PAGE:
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Davis v. Spearman

United States District Court, E.D. California

May 23, 2018

TIM DAVIS, Plaintiff,
MARION SPEARMAN, Warden, Defendant.



         I. Introduction

         Plaintiff is a state prisoner incarcerated at High Desert State Prison (HDSP), under the authority of the California Department of Corrections and Rehabilitation (CDCR). Plaintiff initiated this action with a letter informing the court that his life was in danger, due to an alleged conspiracy among kitchen and correctional staff to poison plaintiff's food, leading plaintiff to engage in a hunger strike that had not been properly reported. See ECF No. 1. The court immediately directed the Office of the California Attorney General (AG) to investigate plaintiff's allegations. See ECF No. 3. As set forth in the AG's response filed six days later, the AG immediately contacted the HDSP Litigation Coordinator who investigated plaintiff's allegations and concluded, based on substantial information, that plaintiff's life was not in danger. See ECF No. 5.

         Thereafter, the court informed plaintiff that he could proceed in this action only if he filed a complaint stating cognizable claims, and paid the filing fee or obtained in forma pauperis status. See ECF No. 6; see also ECF No. 10. Plaintiff timely filed a proposed complaint, ECF No. 14 and a motion to proceed in forma pauperis, ECF No. 15, together with numerous additional requests for the court's immediate intervention, see ECF Nos. 12-3, 16-9.

         Review of plaintiff's filings demonstrates that he neither exhausted nor commenced the prison administrative grievance process before filing his complaint, requiring the dismissal of this action and the denial of plaintiff's requests for court intervention.

         II. In Forma Pauperis Application

         Plaintiff's application to proceed in forma pauperis and prison trust account statement make the showing required by 28 U.S.C. § 1915(a). Accordingly, plaintiff's request to proceed in forma pauperis, ECF No. 15, will be granted.

         Plaintiff must nevertheless pay the statutory filing fee of $350.00 for this action. See 28 U.S.C. §§ 1914(a), 1915(b)(1). By this order, plaintiff will be assessed an initial partial filing fee in accordance with the provisions of 28 U.S.C. § 1915(b)(1). By separate order, the court will direct the appropriate agency to collect the initial partial filing fee from plaintiff's trust account and forward it to the Clerk of the Court. Thereafter, plaintiff will be obligated to make monthly payments of twenty percent of the preceding month's income credited to plaintiff's trust account. These payments will be forwarded by the appropriate agency to the Clerk of the Court each time the amount in plaintiff's account exceeds $10.00, until the filing fee is paid in full. 28 U.S.C. § 1915(b)(2).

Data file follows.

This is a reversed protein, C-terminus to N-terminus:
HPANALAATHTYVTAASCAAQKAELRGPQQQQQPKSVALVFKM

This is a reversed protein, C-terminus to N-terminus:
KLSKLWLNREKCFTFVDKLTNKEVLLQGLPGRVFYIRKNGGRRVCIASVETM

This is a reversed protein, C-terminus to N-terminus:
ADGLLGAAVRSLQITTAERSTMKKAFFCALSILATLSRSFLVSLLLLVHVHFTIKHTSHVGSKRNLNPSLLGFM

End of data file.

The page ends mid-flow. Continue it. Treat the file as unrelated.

III. Legal Standards for Screening of Plaintiff's Complaint

         A. Screening Prisoner Complaints Under 28 U.S.C. § 1915A

         The court is required to screen complaints brought by prisoners seeking relief against a governmental entity or officer or employee of a governmental entity. 28 U.S.C. § 1915A(a). The court must dismiss a complaint or portion thereof if the prisoner has raised claims that are legally “frivolous or malicious, ” that fail to state a claim upon which relief may be granted, or that seek monetary relief from a defendant who is immune from such relief. 28 U.S.C. § 1915A(b)(1), (2). A claim is legally frivolous when it lacks an arguable basis either in law or in fact. Neitzke v. Williams, 490 U.S. 319, 325 (1989); Franklin v. Murphy, 745 F.2d 1221, 1227-28 (9th Cir. 1984).

         “A document filed pro se is ‘to be liberally construed, ' and ‘a pro se complaint, however inartfully pleaded, must be held to less stringent standards than formal pleadings drafted by lawyers. '” Erickson v. Pardus, 551 U.S. 89, 94 (2007) (quoting Estelle v. Gamble, 429 U.S. 97, 106 (1976) (internal quotation marks omitted)). See also Fed.R.Civ.P. 8(e) (“Pleadings shall be so construed as to do justice.”). Additionally, a pro se litigant is entitled to notice of the deficiencies in the complaint and an opportunity to amend, unless the complaint's deficiencies cannot be cured by amendment. See Noll v. Carlson, 809 F.2d 1446, 1448 (9th Cir. 1987).

         B. PLRA Requirement of Administrative Exhaustion

         “The Prison Litigation Reform Act of 1995 (PLRA) mandates that an inmate exhaust ‘such administrative remedies as are available' before bringing suit to challenge prison conditions.” Ross v. Blake, 136 S.Ct. 1850, 1854-55 (June 6, 2016) (quoting 42 U.S.C. § 1997e(a)). “There is no question that exhaustion is mandatory under the PLRA[.]” Jones v. Bock, 549 U.S. 199, 211 (2007) (citation omitted) (cited with approval in Ross, 136 S.Ct. at 1856). Although a plaintiff may add newly exhausted claims in an amended complaint, he may not allege unexhausted claims in an original complaint if administrative remedies remain available. Rhodes v. Robinson, 621 F.3d 1002, 1007 (9th Cir. ...

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